Around The Globe

India Perspective on Patient Engagement in Clinical Trials

Chirag Trivedi
Clinical Study Unit
Sanofi, India


eing in healthcare is a great opportunity to make a meaningful difference in the lives of patients by helping them to alleviate their suffering from disease and illnesses. Clinical Research has played a pivotal role in doing this.

Clinical research has come a long way in India, where communicable diseases are on the decline but non-communicable diseases are rising rapidly. Thus, it is important to conduct clinical trials in India to find newer treatment options for the diseases that affect Indian patients. While we constantly evolve and keep making ourselves better in designing, conducting, analyzing, and reporting clinical studies, one thing that has remained constant throughout is that the patient has been, and should always be, at the center of everything that we do in clinical research.

During the course of a clinical study, patient engagement plays a key role in retaining patients in the study. It is best to engage patients from the beginning. Increasingly, while designing clinical trials, sponsors around the world take inputs from patients and patient advocacy groups. This concept, though being practiced in many parts of the world, has yet to gain momentum in India, as very few patient advocacy groups exist in India today.

Specific activities that are oriented towards patient engagement are increasingly being used during clinical studies in India. Being sensitive to a patient’s needs and trying to lessen the inconveniences caused while participating in a clinical study have gone a long way towards keeping patients motivated. Due to the unique culture in India, the practices followed here sometimes differ from those followed in other countries.

The following are some of the current practices in India that are appreciated by patients participating in clinical trials:

  • The patients’ hospital visits are scheduled to their convenience. For example, study visits take place on Saturdays so that they don’t have to miss work.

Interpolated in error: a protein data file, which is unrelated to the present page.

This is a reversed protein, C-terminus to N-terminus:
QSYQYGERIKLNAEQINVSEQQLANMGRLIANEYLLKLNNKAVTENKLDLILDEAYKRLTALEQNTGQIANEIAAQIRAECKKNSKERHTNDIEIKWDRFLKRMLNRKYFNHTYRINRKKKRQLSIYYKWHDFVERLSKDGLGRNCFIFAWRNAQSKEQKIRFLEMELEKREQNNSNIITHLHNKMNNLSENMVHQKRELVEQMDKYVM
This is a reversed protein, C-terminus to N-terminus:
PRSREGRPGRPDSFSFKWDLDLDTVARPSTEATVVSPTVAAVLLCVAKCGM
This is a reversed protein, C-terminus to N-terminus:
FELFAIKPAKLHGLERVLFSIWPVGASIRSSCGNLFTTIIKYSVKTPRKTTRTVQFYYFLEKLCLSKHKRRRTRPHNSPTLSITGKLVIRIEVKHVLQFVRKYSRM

• Investigators and the study site team send personalized wishes on a patient’s birthday, wedding anniversary, etc.
  • Educational counselling/materials on living a healthy lifestyle, following a healthy diet, etc., are provided for both the patients and their families.
  • While keeping the cultural sensitivities in mind, it has helped to keep the families engaged. It is well known that in certain societies in India, a patient’s ecosystem, too, plays an important role in keeping the patients engaged and motivated.

In the current context of the evolving clinical trial scenario in India and with the heightened media sensitivity towards it there are some important aspects of patient engagement that should be kept in mind, and the following important questions need to be addressed:

  • How do Indian patients benefit from participating in clinical studies?
  • How can we bust the myth that Indian patients are being treated as “guinea pigs” in clinical trials and that our patients aren’t being exploited?
  • Are we doing enough to assure patients that their rights, safety, and well-being will always be protected while participating in a clinical trial?
  • Is there a lack of trust that we need to overcome?
  • How can we make the Indian patient see the greater good of clinical research, given that all currently available drugs have undergone the rigors of clinical trials?

These questions have to be addressed and answered convincingly by everyone involved in clinical research in India. Ethics and quality should always be considered to be of paramount importance.

Today, India has close to 17 percent of the world’s population and 20 percent of the global disease burden. Yet, less than 1.2 percent of the globally-registered clinical studies are conducted in India. There is a large unmet medical need for Indian patients. Thus, it is imperative for India that our patients see clinical research as an opportunity to advance our disease knowledge and to find newer and better treatment options.

Government, regulators, industry, healthcare professionals, media, and society need to work together to facilitate an ecosystem in which patients come forward to support drug development. In India, as it stands today, there still remains a lot of work to be done to achieve this goal. Clinical research helps us address the unmet medical needs of our patients. Therefore, engaging them at all stages will help us achieve this goal faster and better.